9. Masterful work Valeriy! Everything fitting into place perfectly - so clean and precise. Who knew a utilitarian metal stairway could also be an item of beauty? Remarkable craftsmanship and the silver plating is an elegant touch. Gary
  10. Nice progress on the Providence Ken. Excellent work on the pumps and I really like the lantern - it has great proportions, coloration and is nicely made. Gary
  11. Good to see an update on the Tennessee Keith. Interesting historical/technical information on the Dahlgrens and a great start on their construction. And congratulations on the arrival of your new crew member. Emma is a cutie, but looking a bit mischievous. I’m sure she’ll be happy to help with the rigging. Gary
  12. Here is a photo of a more recent boat. It's difficult to tell how large the anchor is from this angle, but it doesn't look that heavy - does it? My weight estimate could be way off. Gary
  13. Hello everyone and thanks for the comments, suggestions and moral support. It is great to have the fresh eyes and experience of fellow modelers. Hello Keith. Thanks for your wonderful comments. You're right about the visual impact thing. As I creep closer to the end of this build, I find myself becoming more critical of my modeling. It's so easy to rush to the finish line only to trip and fall over your own shoelaces before you get there. I'm at the point in this model where I'm trying not to add anything that negatively impacts the whole. Thanks again. You are correct Druxey – the stock ball is too large. It is amazing how many times I looked right at it and never saw it, Good catch and thank you – I will be changing it. Wefalck, Chris and Eric - thanks for your observations and suggestions. Yes, the area around the anchor needs some tough love to pull it together and to look as though it has been used a few times. I'm going to take some time to consider exactly what to do, because if I hose up the deck, it's going to be a bear to fix. Thank you for your helpful input. That's easy – just pick it up one handed and throw it over your shoulder. In my dreams I can do stuff like that, but seriously - I agree, that is a chunk of iron. I wondered about this myself and it's hard to envision two men pulling up an anchor that weighs 140 lbs. standing on a pitching deck with no rail. Maybe they weren't as heavy as that and two men could easily handle it – I don't know. Something I have noticed, and it may be just coincidental, is that the anchors were typically stowed on the starboard side of the forward deck, the same side as the gallows frame. Obviously they would never be dragging a net and dropping an anchor at the same time, so I wonder if they utilized the winch or one of the gypsy heads to pull up the anchor. Once on board two men could easily carry it the 15 feet to its stow point on the forward deck, out of the way of the business of fishing. Thinking out-loud. And my guess is they didn't drop anchor very often. Good observation and thanks for the comment. Thank you Ekis Thank you Valeriy _ your nice comment is much appreciated. Gary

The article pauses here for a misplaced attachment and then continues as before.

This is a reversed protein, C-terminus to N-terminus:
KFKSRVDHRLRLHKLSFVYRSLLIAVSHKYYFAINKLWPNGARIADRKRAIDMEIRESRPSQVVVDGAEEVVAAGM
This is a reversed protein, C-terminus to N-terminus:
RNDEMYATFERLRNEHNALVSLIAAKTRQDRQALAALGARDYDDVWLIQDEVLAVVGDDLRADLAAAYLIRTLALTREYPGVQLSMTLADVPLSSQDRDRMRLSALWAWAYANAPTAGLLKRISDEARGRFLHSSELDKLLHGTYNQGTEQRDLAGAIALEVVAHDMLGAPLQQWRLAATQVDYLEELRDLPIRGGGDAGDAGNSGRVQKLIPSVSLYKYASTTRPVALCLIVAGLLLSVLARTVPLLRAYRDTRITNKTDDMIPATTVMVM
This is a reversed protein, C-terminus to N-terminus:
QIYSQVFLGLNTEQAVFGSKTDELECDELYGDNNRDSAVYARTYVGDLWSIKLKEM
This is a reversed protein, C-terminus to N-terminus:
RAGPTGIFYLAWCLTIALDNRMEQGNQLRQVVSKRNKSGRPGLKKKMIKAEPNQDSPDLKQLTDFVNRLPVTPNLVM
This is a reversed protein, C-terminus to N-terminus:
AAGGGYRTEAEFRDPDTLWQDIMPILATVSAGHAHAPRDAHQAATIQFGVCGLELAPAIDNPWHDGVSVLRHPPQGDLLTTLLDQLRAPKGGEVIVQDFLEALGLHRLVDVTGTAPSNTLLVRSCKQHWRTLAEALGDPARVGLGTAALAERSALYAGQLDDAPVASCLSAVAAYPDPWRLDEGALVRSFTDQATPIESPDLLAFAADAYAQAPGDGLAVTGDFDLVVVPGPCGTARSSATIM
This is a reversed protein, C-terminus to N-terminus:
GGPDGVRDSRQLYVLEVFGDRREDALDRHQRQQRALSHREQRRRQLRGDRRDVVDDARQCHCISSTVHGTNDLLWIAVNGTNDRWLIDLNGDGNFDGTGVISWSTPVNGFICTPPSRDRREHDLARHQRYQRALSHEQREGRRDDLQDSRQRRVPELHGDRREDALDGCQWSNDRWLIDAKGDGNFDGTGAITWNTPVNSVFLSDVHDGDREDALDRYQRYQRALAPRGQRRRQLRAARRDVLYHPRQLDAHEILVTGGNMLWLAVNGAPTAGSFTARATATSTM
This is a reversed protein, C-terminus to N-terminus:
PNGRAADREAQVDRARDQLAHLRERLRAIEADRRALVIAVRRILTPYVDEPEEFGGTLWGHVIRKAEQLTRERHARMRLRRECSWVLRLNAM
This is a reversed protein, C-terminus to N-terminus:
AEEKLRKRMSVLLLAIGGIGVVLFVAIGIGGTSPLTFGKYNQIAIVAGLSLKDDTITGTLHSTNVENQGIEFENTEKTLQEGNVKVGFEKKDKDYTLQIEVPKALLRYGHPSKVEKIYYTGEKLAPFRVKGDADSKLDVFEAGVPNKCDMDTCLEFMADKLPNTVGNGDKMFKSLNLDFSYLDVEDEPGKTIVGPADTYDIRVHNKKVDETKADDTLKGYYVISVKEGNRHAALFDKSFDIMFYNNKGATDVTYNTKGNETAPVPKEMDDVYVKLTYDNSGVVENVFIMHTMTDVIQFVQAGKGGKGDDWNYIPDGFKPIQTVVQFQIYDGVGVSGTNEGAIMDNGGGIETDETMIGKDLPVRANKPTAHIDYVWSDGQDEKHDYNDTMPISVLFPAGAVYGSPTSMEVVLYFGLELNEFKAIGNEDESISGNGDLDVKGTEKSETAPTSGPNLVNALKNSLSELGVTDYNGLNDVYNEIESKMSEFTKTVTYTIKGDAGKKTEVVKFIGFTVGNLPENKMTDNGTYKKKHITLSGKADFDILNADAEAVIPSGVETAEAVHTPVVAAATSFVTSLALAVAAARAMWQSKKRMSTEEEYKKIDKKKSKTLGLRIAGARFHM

14. Thank you so much Druxey and Keith for the fine comments and your continuing support. It is greatly appreciated. And thanks to all for the likes and looking in. Welcome and thanks for checking out my build and the kind words. Thanks - I always wanted to be a cover girl. Some Rope and an Anchor The bitt on the fore deck needs some rope wrapped around it. I'm using miniature rope that scales to around 1-1/8” in diameter. The rope has a nice light brown color, but it looks too clean and new for this old boat, so I bleached it back to natural then added color of my own. I want something more salty gray and sun bleached. I use dry chalk liquefied with alcohol and then applied with a brush. I randomly apply three different colors to give it some variation. Where it's too heavy and dark or needs additional blending, I liberally brush on straight clean alcohol. This color and weathering business requires a lot of trial and error because often what looks great on the work bench looks ludicrous when placed on the model. Color and texture read differently based on what surrounds it. So after too gray, too brown, too dark, too light, I finally surrendered to the color shown below. The image shows the progression of original, bleached and final. I saturate the rope with a wet-water and PVA mix and arrange it on a mock-up. Enough PVA was added so it holds its shape, but no so much that it can't be pulled apart and straightened. I then worked it over the bitt and any coils that didn't lay flat were glued down. Looking through photos for an anchor type, I was surprised by how few of them I actually saw on the boats. When I did see one, they were commonly the Danforth type. But those weren't invented until 1939 and this model predates that, so I can't use one of those. I did see folding stock/admiralty anchors on a few boats and I guess a couple of fit men could pull a small one back up by hand when needed. No windlass on these boats. Below is the anchor I'm making. I traced an internet photo in CAD and scaled it down to an appropriate size. This would weight in the 110 to 140 lbs. range depending on the source of info.. The drawing is printed on cellophane tape and affixed to styrene. It is cut out large and filed back to the outline. Flukes are cut, glued on and filed. The stock is blackened phosphor bronze and the balls are dressmaker pin heads. The chocks are slices of aluminum tube. Everything was painted flat black enamel and poked at with the end of a firm brush to achieve a rough textured surface. (I let the paint firm up a bit before I start to poke at it – a cosmetic sponge also works great.) Once completely dry, a rust colored pigment is washed on and quickly wiped off with a finger leaving color down in the recesses. I used pigment and alcohol here, but thinned acrylic or other color wash works just as well. Finally, pencil graphite is rubbed on where I want to show seafloor abrasion. Glued to the boat along with some hold-downs. I'm not really sure what it is, but I'm not happy with how these two items look on the boat and I haven't determined what needs to be done to fix it. Something just doesn't look right and it bugs me every time I look at it. For now I'll just give it some time to stew. Any and all observations and criticisms are always welcomed. Thanks for stopping in. Stay well. Gary